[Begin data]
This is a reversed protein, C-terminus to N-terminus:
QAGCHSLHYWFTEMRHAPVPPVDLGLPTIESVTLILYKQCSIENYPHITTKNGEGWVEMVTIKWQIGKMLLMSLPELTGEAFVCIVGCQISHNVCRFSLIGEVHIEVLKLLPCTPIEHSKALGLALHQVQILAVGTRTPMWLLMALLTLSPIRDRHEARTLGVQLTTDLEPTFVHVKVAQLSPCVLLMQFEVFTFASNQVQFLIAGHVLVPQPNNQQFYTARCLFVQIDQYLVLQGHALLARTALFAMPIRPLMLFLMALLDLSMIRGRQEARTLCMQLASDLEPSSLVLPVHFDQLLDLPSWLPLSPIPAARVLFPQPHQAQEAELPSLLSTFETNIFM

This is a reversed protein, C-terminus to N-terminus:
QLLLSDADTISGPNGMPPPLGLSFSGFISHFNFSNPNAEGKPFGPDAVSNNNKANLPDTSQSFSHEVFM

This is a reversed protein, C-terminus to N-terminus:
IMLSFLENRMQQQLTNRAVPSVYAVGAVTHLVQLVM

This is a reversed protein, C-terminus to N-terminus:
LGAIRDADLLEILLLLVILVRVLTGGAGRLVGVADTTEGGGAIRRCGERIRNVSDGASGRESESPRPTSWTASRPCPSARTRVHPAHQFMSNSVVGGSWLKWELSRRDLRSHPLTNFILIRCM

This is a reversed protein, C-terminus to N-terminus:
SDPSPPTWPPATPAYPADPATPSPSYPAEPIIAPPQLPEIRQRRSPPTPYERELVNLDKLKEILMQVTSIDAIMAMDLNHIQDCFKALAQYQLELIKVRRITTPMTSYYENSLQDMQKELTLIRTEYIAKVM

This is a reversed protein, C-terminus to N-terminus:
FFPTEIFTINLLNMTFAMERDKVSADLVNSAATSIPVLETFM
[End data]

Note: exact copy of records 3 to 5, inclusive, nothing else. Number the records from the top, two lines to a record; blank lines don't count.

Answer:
This is a reversed protein, C-terminus to N-terminus:
IMLSFLENRMQQQLTNRAVPSVYAVGAVTHLVQLVM

This is a reversed protein, C-terminus to N-terminus:
LGAIRDADLLEILLLLVILVRVLTGGAGRLVGVADTTEGGGAIRRCGERIRNVSDGASGRESESPRPTSWTASRPCPSARTRVHPAHQFMSNSVVGGSWLKWELSRRDLRSHPLTNFILIRCM

This is a reversed protein, C-terminus to N-terminus:
SDPSPPTWPPATPAYPADPATPSPSYPAEPIIAPPQLPEIRQRRSPPTPYERELVNLDKLKEILMQVTSIDAIMAMDLNHIQDCFKALAQYQLELIKVRRITTPMTSYYENSLQDMQKELTLIRTEYIAKVM